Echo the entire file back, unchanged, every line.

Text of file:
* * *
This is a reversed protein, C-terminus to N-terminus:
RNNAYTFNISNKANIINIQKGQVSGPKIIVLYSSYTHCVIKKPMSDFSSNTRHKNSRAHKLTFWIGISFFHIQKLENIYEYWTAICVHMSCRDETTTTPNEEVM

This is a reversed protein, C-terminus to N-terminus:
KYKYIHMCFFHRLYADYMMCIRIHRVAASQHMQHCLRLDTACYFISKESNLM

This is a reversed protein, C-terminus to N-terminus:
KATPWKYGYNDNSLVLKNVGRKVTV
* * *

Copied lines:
This is a reversed protein, C-terminus to N-terminus:
RNNAYTFNISNKANIINIQKGQVSGPKIIVLYSSYTHCVIKKPMSDFSSNTRHKNSRAHKLTFWIGISFFHIQKLENIYEYWTAICVHMSCRDETTTTPNEEVM

This is a reversed protein, C-terminus to N-terminus:
KYKYIHMCFFHRLYADYMMCIRIHRVAASQHMQHCLRLDTACYFISKESNLM

This is a reversed protein, C-terminus to N-terminus:
KATPWKYGYNDNSLVLKNVGRKVTV